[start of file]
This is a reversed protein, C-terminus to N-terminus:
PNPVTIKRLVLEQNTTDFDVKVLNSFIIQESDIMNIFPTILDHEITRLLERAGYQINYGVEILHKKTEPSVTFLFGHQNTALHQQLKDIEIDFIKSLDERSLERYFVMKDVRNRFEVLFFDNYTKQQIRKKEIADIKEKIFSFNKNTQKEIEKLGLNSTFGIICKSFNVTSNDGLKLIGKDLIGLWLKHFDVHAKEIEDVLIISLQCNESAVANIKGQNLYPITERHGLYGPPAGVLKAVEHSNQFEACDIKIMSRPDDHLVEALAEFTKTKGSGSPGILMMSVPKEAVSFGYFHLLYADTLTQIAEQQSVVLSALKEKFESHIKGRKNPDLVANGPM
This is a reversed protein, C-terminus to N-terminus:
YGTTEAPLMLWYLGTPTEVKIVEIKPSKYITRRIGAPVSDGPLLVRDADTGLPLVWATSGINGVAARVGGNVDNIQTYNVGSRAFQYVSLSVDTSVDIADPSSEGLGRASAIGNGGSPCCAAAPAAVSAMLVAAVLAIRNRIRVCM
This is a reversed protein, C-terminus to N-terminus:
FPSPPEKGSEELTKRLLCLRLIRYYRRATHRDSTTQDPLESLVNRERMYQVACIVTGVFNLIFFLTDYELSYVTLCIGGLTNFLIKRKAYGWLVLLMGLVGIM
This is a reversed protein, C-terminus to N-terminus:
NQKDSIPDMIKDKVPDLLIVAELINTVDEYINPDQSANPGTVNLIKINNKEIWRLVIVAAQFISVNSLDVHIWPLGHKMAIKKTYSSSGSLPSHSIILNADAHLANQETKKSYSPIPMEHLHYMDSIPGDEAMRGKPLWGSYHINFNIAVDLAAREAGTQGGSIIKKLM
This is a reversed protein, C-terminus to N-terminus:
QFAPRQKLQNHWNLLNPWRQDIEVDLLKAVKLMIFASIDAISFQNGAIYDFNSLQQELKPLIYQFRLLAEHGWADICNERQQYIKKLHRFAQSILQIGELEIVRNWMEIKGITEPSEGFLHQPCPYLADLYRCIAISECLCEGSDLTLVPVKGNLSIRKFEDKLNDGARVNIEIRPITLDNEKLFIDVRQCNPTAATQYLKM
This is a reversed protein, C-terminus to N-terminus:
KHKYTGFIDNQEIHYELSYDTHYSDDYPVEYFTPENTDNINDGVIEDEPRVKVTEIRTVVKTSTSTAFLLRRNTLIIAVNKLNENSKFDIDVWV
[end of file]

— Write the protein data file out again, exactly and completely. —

This is a reversed protein, C-terminus to N-terminus:
PNPVTIKRLVLEQNTTDFDVKVLNSFIIQESDIMNIFPTILDHEITRLLERAGYQINYGVEILHKKTEPSVTFLFGHQNTALHQQLKDIEIDFIKSLDERSLERYFVMKDVRNRFEVLFFDNYTKQQIRKKEIADIKEKIFSFNKNTQKEIEKLGLNSTFGIICKSFNVTSNDGLKLIGKDLIGLWLKHFDVHAKEIEDVLIISLQCNESAVANIKGQNLYPITERHGLYGPPAGVLKAVEHSNQFEACDIKIMSRPDDHLVEALAEFTKTKGSGSPGILMMSVPKEAVSFGYFHLLYADTLTQIAEQQSVVLSALKEKFESHIKGRKNPDLVANGPM
This is a reversed protein, C-terminus to N-terminus:
YGTTEAPLMLWYLGTPTEVKIVEIKPSKYITRRIGAPVSDGPLLVRDADTGLPLVWATSGINGVAARVGGNVDNIQTYNVGSRAFQYVSLSVDTSVDIADPSSEGLGRASAIGNGGSPCCAAAPAAVSAMLVAAVLAIRNRIRVCM
This is a reversed protein, C-terminus to N-terminus:
FPSPPEKGSEELTKRLLCLRLIRYYRRATHRDSTTQDPLESLVNRERMYQVACIVTGVFNLIFFLTDYELSYVTLCIGGLTNFLIKRKAYGWLVLLMGLVGIM
This is a reversed protein, C-terminus to N-terminus:
NQKDSIPDMIKDKVPDLLIVAELINTVDEYINPDQSANPGTVNLIKINNKEIWRLVIVAAQFISVNSLDVHIWPLGHKMAIKKTYSSSGSLPSHSIILNADAHLANQETKKSYSPIPMEHLHYMDSIPGDEAMRGKPLWGSYHINFNIAVDLAAREAGTQGGSIIKKLM
This is a reversed protein, C-terminus to N-terminus:
QFAPRQKLQNHWNLLNPWRQDIEVDLLKAVKLMIFASIDAISFQNGAIYDFNSLQQELKPLIYQFRLLAEHGWADICNERQQYIKKLHRFAQSILQIGELEIVRNWMEIKGITEPSEGFLHQPCPYLADLYRCIAISECLCEGSDLTLVPVKGNLSIRKFEDKLNDGARVNIEIRPITLDNEKLFIDVRQCNPTAATQYLKM
This is a reversed protein, C-terminus to N-terminus:
KHKYTGFIDNQEIHYELSYDTHYSDDYPVEYFTPENTDNINDGVIEDEPRVKVTEIRTVVKTSTSTAFLLRRNTLIIAVNKLNENSKFDIDVWV